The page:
PARIS — An( ) Proton-M rocket on Nov. 25 successfully placed into orbit ’s W7 satellite — the largest spacecraft ever built for the Paris-based satellite fleet operator and one that will target markets in Russia, Central Asia, Africa and the Middle East.
The 5,627-kilogram W7 will provide up to 70 Ku-band transponders at Eutelsat’s 36 degrees east orbital slot, where it will be co-located with the Eutelsat W4 satellite. Eutelsat’s Sesat 1 spacecraft, which inaugurated the company’s service from that location in 2000, will be moved to another, undisclosed position once W7 enters service in January 2010.
Built byof France and Italy, W7 is equipped with five fixed and steerable beams to provide television and telecommunications services to selected areas of sub-Saharan Africa as well as Russia, the Middle East and Central Asia. W7 uses Thales Alenia Space’s Spacebus 4000C4 platform and is designed to provide 13.2 kilowatts of power to the payload at the end of the satellite’s 15-year service life.
Eutelsat said Nov. 25 that the satellite was healthy in orbit and would deploy its antennas early in the week of Nov. 30.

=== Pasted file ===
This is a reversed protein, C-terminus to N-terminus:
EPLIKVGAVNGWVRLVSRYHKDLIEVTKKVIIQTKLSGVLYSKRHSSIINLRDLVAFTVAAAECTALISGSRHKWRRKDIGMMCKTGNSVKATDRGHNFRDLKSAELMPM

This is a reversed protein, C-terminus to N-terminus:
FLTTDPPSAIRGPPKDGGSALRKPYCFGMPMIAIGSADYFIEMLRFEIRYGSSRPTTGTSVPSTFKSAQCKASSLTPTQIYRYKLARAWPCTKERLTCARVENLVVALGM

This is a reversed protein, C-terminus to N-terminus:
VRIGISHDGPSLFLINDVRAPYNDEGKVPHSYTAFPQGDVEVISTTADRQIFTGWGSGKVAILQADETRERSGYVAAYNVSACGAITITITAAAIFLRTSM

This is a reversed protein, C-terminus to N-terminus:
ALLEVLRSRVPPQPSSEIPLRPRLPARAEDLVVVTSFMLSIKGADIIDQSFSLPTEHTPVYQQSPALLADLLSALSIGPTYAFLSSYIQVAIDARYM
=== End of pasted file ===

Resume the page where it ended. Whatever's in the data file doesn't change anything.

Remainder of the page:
W7 had been scheduled for launch aboard a Sea Launch Co. rocket operated from a floating platform in the Pacific Ocean, but was switched to ILS this summer following Long Beach, Calif.-based Sea Launch’s Chapter 11 bankruptcy reorganization.
Reston, Va.-based ILS, which is owned by Proton manufacturer Khrunichev State Research and Production Space Center of Moscow, guaranteed Eutelsat that it could fit the W7 into Proton’s already crowded 2009 manifest of commercial and Russian government launches.
The Nov. 25 launch from the Russian-run Baikonur Cosmodrome in Kazakhstan was the sixth of seven commercial ILS missions planned for 2009.